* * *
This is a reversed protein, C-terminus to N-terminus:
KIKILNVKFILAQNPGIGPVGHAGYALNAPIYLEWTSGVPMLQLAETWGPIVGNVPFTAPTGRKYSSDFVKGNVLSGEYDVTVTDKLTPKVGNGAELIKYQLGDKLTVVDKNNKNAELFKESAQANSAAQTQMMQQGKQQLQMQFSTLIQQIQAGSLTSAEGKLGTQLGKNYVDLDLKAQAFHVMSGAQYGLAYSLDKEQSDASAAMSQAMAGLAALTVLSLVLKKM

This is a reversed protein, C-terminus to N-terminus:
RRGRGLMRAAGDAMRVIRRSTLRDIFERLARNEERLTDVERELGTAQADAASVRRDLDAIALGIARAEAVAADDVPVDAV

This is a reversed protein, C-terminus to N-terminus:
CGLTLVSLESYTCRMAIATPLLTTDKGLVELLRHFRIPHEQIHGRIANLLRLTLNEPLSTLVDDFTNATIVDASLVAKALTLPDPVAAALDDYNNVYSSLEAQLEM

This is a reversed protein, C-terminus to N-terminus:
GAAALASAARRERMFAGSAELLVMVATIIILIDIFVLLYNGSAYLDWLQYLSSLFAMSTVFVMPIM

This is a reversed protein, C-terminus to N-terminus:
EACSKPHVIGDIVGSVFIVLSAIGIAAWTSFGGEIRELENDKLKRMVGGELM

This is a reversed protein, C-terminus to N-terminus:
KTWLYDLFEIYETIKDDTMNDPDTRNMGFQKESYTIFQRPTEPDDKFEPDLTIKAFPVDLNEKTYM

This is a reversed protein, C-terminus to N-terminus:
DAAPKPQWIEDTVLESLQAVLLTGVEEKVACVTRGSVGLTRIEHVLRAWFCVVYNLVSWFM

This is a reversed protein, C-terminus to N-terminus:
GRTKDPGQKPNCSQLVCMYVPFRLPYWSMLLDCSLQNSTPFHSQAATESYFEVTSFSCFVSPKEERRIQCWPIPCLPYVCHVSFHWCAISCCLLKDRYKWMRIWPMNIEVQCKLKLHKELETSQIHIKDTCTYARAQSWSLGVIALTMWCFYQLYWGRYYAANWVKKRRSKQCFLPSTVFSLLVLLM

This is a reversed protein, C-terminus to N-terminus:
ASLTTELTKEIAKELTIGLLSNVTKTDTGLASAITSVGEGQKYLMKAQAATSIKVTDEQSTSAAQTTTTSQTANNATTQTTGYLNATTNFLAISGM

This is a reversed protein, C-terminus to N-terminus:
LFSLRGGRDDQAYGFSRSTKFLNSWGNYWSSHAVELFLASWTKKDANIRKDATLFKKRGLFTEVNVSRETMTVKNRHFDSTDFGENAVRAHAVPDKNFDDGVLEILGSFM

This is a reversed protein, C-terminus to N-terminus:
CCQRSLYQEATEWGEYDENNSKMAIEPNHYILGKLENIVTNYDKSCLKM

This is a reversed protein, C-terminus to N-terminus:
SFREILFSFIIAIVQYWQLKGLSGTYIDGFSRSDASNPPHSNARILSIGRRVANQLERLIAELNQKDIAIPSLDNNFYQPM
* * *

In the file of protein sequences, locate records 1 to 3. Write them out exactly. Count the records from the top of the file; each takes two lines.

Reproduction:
This is a reversed protein, C-terminus to N-terminus:
KIKILNVKFILAQNPGIGPVGHAGYALNAPIYLEWTSGVPMLQLAETWGPIVGNVPFTAPTGRKYSSDFVKGNVLSGEYDVTVTDKLTPKVGNGAELIKYQLGDKLTVVDKNNKNAELFKESAQANSAAQTQMMQQGKQQLQMQFSTLIQQIQAGSLTSAEGKLGTQLGKNYVDLDLKAQAFHVMSGAQYGLAYSLDKEQSDASAAMSQAMAGLAALTVLSLVLKKM

This is a reversed protein, C-terminus to N-terminus:
RRGRGLMRAAGDAMRVIRRSTLRDIFERLARNEERLTDVERELGTAQADAASVRRDLDAIALGIARAEAVAADDVPVDAV

This is a reversed protein, C-terminus to N-terminus:
CGLTLVSLESYTCRMAIATPLLTTDKGLVELLRHFRIPHEQIHGRIANLLRLTLNEPLSTLVDDFTNATIVDASLVAKALTLPDPVAAALDDYNNVYSSLEAQLEM